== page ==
Granny 2:05 pm 22 Jun 09

No, I just think why even bother with a weekend sentence for nine months? Why waste our money going through that expensive process for something like that? You may as well do nothing.

At least be honest enough to admit that nobody here really cares if you go out driving at nearly four times the legal limit and kill somebody. I don’t understand why we even bother to have laws against it.

It’s not like anyone’s going to go, ‘Ooh, I might get nine months of periodic detention if I get behind this wheel and kill someone. Heck, I’d better not do that. That would ruin my life.’

The whole thing is ridiculous. Either bring the laws into line with judicial expectations or community expectations. If the law thinks it’s ok then what can I do about it? Just don’t waste our good money on this pathetic sham.

caf 7:51 am 22 Jun 09

I’m trying to gently point out that if they, with a much greater emotional involvement as well as much greater knowledge of the facts of the case, can come to that conclusion, then a bit more introspection might be warranted.

But if you’d rather stay up there on your high horse, be my guest.

Granny 2:46 am 22 Jun 09

I’m glad they can live with it, caf. I find it appalling.

caf 12:31 am 22 Jun 09

Outside court yesterday, Mr Stefani’s sister, Tiffany, said the family would live by Ms Doogan’s decision.

”It is not going to change the events that occurred,” she said. ”We know that Luke loved Sharon. We believe that on that night both made bad decisions fuelled by alcohol, resulting in the terrible outcome of that evening.”

Granny, if the family can live with it, I reckon the rest of us should be able to, too.

Granny 11:31 pm 21 Jun 09

Gosh, human life is cheap these days.

debw 4:22 pm 21 Jun 09

my understanding is that Sharon is doing her weekend detention at Quamby not Symonston.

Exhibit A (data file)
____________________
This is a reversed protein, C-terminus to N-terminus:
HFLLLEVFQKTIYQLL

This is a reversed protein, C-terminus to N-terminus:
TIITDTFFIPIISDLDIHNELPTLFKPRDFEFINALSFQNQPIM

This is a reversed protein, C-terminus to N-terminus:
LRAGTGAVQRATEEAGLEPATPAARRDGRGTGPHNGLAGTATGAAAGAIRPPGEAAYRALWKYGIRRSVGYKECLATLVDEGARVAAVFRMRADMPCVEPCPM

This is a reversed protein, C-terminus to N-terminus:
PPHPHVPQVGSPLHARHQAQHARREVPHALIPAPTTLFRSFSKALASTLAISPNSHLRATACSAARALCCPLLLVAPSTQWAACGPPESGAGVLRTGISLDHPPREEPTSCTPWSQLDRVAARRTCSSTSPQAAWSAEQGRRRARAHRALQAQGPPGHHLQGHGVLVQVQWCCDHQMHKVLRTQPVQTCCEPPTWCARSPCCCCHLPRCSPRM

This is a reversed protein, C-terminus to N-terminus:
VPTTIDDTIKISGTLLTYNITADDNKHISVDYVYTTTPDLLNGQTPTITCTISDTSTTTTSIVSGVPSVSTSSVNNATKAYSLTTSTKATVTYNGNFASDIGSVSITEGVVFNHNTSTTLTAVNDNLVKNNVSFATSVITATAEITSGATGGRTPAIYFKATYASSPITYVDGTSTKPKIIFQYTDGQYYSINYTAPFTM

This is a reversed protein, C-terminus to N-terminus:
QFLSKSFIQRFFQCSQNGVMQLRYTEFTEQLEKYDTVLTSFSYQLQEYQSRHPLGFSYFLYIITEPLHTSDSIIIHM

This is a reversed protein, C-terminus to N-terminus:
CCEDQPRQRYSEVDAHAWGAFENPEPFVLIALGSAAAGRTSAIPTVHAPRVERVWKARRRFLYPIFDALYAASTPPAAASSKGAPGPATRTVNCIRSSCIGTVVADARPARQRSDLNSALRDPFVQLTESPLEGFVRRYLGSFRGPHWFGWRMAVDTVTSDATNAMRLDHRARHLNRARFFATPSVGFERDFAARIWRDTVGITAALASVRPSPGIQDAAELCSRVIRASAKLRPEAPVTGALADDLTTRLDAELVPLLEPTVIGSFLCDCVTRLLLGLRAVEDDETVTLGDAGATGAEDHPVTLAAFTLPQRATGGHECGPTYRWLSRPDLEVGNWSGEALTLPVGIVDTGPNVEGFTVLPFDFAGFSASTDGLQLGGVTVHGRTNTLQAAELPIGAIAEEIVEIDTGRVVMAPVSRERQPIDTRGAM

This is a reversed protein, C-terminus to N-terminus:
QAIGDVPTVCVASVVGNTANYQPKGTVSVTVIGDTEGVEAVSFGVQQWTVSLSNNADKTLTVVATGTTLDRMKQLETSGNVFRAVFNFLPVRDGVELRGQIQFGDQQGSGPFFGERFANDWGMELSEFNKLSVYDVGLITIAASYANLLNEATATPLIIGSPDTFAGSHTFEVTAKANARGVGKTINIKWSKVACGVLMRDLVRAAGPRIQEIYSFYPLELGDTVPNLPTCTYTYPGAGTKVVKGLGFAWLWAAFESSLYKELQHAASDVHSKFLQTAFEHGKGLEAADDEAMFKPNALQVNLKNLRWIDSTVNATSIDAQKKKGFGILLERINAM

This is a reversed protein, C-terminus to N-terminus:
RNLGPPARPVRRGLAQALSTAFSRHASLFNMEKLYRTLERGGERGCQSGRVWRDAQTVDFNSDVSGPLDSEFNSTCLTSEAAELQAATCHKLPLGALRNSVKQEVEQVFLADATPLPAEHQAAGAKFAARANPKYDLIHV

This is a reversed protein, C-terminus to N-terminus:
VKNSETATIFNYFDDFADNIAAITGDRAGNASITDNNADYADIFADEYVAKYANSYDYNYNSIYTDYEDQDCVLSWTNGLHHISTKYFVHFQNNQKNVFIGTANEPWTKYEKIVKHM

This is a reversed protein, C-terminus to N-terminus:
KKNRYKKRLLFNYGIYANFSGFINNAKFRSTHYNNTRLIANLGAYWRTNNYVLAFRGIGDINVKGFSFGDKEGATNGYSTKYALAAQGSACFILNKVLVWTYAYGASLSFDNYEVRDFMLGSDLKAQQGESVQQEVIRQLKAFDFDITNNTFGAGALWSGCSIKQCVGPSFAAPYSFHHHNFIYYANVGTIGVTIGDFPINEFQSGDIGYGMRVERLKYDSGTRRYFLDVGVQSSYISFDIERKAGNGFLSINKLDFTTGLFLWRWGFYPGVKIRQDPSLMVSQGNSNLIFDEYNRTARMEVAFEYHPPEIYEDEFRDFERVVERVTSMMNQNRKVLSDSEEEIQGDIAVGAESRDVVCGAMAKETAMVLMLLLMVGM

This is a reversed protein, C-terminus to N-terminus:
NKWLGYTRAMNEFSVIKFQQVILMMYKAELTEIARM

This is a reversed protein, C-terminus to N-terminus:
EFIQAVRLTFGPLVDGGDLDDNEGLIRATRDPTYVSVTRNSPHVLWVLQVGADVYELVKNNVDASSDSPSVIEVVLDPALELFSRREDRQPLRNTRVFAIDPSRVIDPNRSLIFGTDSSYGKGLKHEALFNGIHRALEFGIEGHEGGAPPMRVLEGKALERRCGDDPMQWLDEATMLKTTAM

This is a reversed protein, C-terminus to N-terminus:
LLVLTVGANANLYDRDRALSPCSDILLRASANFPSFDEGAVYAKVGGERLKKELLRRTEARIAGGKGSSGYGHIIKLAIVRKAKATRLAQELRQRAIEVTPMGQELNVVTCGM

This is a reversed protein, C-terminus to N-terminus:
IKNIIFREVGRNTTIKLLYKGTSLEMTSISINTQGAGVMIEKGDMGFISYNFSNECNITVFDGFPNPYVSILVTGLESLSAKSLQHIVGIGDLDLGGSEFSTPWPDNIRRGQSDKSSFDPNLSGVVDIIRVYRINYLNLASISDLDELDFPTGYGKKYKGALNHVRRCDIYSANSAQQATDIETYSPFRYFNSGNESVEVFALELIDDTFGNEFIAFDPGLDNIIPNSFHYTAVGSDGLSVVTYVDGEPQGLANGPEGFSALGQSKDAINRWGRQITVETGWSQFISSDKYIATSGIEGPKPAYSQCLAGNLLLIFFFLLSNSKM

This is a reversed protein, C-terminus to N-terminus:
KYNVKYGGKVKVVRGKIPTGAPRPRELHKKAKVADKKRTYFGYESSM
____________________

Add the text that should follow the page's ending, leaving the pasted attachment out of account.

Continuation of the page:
caf 1:51 pm 21 Jun 09

Well I guess the technology to make an entire building and staff vanish out of existence only during weekdays, reappearing each weekend, hasn’t quite been perfected yet.

Wraith 1:04 pm 21 Jun 09

“My understanding is that the Symonston facility is pretty much just for periodic detention”

If this is indeed the case, are we surprised?

This sounds like normal planning for the ACT Government and its army to me.

I have an idea, lets use the place for some interesting paint ball time during the week when its empty, if there are any prisoners then they can join in, as targets…….

ant 10:33 am 20 Jun 09

Interesting. So what happens to the facility during the week? Does it just fill up on weekends? And what do the staff do, are they all part time? Seems an odd use for a whole building.

johnboy 10:20 am 20 Jun 09

My understanding is that the Symonston facility is pretty much just for periodic detention.

ant 10:12 am 20 Jun 09

I was watching this on the news last night. And wondered, if someone is sentenced to this weekend detention thing, then presumably the cell they use becomes un-usable for anything or anyone else during the week? Maybe not a problem when the gaol isn’t full, but what about if it did fill up, what’s the situation then?